Part of Hannah’s story is in all of us. For you see, we are all barren or have been barren in some area of our lives. Since “barrenness” is the absence of fruit, if you are not bearing fruit, then you are barren.
If you are not producing fruit in your church, you are barren. If you are not producing fruit in your ministry, you are barren. If you are not producing fruit in your marriage, you are barren. If you are not producing fruit on your job, then you are barren. If you are not producing fruit in your family, you are barren.
What to Do If You Are Barren
Remember what Jesus did to the fig tree that was full of leaves, yet it wasn’t bearing fruit. In other words, the tree was barren. Jesus cursed the fig tree. You don’t have to be cursed. You, like Hannah and Elizabeth, can be blessed instead.
If you are barren, it is for God’s purpose.
You might be barren today, but you can live on purpose. You might be barren, but God has a purpose for your barrenness.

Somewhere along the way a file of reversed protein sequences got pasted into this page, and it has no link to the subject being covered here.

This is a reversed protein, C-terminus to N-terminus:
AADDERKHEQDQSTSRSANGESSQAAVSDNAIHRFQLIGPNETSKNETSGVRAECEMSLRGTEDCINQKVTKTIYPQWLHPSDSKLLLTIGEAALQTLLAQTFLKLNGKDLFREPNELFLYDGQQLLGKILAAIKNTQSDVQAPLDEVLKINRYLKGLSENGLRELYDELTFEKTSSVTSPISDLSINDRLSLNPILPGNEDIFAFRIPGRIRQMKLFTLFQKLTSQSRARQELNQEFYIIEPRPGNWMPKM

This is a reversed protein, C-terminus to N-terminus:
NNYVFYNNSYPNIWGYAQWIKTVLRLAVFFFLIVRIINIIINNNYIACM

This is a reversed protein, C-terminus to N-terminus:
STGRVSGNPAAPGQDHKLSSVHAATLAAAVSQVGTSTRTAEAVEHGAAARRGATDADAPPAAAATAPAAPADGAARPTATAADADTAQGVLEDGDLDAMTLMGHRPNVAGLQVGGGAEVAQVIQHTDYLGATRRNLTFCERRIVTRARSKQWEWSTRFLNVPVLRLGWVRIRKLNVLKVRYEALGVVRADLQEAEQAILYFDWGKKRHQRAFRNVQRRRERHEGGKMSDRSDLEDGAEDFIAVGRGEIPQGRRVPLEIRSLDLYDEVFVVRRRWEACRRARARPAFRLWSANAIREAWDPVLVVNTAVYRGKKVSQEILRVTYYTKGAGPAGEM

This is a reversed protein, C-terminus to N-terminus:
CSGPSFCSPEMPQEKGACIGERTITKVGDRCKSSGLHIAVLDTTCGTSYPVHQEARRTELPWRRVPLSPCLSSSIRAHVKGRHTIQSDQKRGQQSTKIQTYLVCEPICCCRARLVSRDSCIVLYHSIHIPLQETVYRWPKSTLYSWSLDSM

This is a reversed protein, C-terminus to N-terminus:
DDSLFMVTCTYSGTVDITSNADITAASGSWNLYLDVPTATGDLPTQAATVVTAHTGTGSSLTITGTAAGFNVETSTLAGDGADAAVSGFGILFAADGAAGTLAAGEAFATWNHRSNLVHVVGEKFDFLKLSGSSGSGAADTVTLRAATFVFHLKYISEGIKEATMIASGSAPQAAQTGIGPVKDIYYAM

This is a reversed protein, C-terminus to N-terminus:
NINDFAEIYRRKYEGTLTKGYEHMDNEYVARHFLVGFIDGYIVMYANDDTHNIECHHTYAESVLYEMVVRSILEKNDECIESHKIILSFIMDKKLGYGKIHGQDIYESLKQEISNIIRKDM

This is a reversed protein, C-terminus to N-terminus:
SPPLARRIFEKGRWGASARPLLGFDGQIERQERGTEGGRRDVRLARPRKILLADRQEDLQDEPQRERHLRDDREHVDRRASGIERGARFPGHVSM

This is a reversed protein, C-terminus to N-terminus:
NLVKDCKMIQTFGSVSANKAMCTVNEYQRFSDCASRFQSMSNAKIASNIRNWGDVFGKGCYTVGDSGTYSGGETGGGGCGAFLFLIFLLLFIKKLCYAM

You should pray to God fervently like Hannah because James tells us that the effectual fervent prayer of the righteous availeth much. (James 5:16)
Your barrenness can be turned into blessings. Trust that God will use your barrenness for the greatest good.
God truly does have a purpose for your barrenness. The purpose is not just for you. It might start with you, but surely it will not end with you.
If you are barren, acknowledge your barrenness, pray about it, find God’s grace, go your way and worship like Hannah did, but leave the final results up to God.
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Margaret Minnicks (author) from Richmond, VA on August 21, 2017:
Thanks for reading and responding, MsDora! This is a sermon I preached. and it was well received by my congregation.
Dora Weithers from The Caribbean on August 18, 2017:
Thanks for this message on purpose and trust in God. The points in your conclusion make us hopeful.